According to Kim, authorities monitor all text messages — along with location data — in real-time, while voice calls are recorded, transcribed, and stored for three years. One former North Korean security agent told him officials refer to cell phones as "cowbells" and refuse to carry them. "All the defectors I interviewed agreed users would never say anything politically inappropriate via cell phone, believing every call is monitored," Kim said.
North Korean cell phones, of course, don't offer Internet access. And the basic 200-minute, 20-text plan that comes with a phone is so expensive to "top off" that some people buy a second phone under a fake name just for the extra minutes (Only the wealthy can afford a phone to begin with. Mobile devices can cost hundreds of times the average citizen's monthly salary.)
Most people, however, own cell phones as a status symbol and use camera, video, and game functions more than actual calls. "An increasing number of cell-phone users in North Korea use their cell phone not as a communications device, but as a personalized entertainment system," said the U.S.-Korea Institute's Alexandre Mansourov.
If outside content — such as a South Korean soap opera — is found on a device, "an officer can confiscate a phone on the spot at his discretion and users can be sent to labor concentration centers," Kim said. And as citizens have learned about data transfer, the government has issued new models with fewer functions and forced citizens to return their phones so they can disable features like Bluetooth.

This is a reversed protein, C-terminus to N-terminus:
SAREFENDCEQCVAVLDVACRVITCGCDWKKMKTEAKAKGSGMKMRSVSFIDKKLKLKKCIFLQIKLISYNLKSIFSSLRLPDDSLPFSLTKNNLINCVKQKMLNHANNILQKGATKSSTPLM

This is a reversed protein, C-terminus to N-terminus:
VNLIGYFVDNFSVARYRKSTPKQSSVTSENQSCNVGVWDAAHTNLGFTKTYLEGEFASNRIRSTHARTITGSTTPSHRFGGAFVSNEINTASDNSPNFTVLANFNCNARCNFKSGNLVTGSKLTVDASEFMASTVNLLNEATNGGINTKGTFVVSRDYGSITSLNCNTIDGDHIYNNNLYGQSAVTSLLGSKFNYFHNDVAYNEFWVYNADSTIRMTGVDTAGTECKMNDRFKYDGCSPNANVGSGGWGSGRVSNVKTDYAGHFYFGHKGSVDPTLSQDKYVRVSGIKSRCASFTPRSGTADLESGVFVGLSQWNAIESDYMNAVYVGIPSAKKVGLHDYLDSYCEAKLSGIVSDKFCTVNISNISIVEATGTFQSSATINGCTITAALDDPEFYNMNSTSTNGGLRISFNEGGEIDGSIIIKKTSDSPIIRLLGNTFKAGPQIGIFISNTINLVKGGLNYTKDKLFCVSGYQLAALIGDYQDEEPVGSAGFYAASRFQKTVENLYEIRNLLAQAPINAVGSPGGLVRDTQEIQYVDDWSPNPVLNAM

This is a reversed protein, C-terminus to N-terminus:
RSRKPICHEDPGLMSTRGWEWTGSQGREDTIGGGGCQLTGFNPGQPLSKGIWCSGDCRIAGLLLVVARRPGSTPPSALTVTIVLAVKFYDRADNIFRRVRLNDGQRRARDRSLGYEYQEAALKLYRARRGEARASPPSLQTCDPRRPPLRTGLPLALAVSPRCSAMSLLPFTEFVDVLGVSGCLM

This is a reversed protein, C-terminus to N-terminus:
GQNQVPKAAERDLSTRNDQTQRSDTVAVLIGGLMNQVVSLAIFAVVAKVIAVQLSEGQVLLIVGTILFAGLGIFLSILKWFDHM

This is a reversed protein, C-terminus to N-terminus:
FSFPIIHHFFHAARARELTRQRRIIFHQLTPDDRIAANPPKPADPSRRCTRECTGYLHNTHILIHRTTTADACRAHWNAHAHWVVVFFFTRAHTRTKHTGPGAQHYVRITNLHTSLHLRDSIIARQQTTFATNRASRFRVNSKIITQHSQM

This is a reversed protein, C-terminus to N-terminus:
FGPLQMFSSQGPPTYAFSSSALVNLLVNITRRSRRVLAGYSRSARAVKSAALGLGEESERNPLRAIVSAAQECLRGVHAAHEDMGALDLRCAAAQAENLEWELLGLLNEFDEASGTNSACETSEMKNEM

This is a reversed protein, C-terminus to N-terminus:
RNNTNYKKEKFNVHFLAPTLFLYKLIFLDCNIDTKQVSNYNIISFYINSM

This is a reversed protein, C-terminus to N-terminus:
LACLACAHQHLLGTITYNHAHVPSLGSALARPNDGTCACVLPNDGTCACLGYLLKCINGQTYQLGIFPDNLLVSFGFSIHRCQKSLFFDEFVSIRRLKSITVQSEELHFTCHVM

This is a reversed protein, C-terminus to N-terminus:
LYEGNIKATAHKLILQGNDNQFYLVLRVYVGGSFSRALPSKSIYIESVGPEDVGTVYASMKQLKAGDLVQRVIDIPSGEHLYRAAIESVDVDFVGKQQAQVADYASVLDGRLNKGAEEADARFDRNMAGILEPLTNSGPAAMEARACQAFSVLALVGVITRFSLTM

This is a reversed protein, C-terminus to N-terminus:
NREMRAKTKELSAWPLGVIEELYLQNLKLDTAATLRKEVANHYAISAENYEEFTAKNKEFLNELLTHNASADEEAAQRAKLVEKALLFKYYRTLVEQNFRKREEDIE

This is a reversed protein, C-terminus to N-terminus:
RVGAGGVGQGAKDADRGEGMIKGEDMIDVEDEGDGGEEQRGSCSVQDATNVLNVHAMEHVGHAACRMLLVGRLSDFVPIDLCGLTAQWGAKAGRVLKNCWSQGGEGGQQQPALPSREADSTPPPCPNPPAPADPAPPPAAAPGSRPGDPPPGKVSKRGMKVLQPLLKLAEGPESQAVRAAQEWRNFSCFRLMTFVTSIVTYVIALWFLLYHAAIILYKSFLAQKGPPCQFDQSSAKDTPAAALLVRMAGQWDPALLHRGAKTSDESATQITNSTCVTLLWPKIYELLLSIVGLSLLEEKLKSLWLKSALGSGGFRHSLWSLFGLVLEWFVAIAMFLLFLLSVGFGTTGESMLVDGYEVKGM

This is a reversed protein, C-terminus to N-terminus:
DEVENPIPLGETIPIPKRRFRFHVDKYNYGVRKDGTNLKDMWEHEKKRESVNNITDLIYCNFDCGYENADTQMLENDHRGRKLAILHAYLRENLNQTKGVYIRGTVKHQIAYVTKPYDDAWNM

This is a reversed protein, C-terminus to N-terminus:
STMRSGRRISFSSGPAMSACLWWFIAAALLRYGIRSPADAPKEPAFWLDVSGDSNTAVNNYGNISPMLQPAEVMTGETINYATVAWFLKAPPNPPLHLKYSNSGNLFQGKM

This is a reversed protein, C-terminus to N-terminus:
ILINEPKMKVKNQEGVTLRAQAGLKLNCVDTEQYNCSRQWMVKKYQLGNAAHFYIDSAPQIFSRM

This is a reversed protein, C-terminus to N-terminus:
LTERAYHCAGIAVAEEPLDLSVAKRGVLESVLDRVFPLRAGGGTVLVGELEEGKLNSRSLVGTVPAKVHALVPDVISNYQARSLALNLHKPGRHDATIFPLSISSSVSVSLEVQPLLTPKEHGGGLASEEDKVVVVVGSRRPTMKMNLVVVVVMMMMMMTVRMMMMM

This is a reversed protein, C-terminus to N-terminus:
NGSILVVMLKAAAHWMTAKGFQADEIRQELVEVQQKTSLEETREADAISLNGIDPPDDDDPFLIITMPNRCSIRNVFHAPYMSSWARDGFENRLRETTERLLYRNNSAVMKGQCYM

Meanwhile, the government has found a convenient tool to spread its message. Cell phones offer access to the state newspaper (whether that's via an application or MMS messages is in dispute). The ruling party also sends near-daily group texts updating users on Kim Jong Un's doings.
Though Koryolink covers a small fraction of the country's land mass, it reaches 94 percent of its people. Expanding service to North Korea's rural, less-populated areas would likely do little, according to a Korea Economic Institute report earlier this year. "In these remote areas where electricity is stored in car batteries and used to heat water, keeping cell phones charged is not a priority," wrote Scott Thomas Bruce, an associate at the East-West Center.
While cell-phone use is tightly controlled and monitored, Internet access is far worse. Only the privileged can use Kwangmyong, a state-run intranet that offers only approved media and closely watched chat and discussion boards. As for the actual Internet, as few as a dozen "super-elite" North Korean families can access it within the country, according to Bruce's report.
Some university students and state officials whose job it is to collect information on the country's enemies are also granted Internet access, again very limited and closely monitored.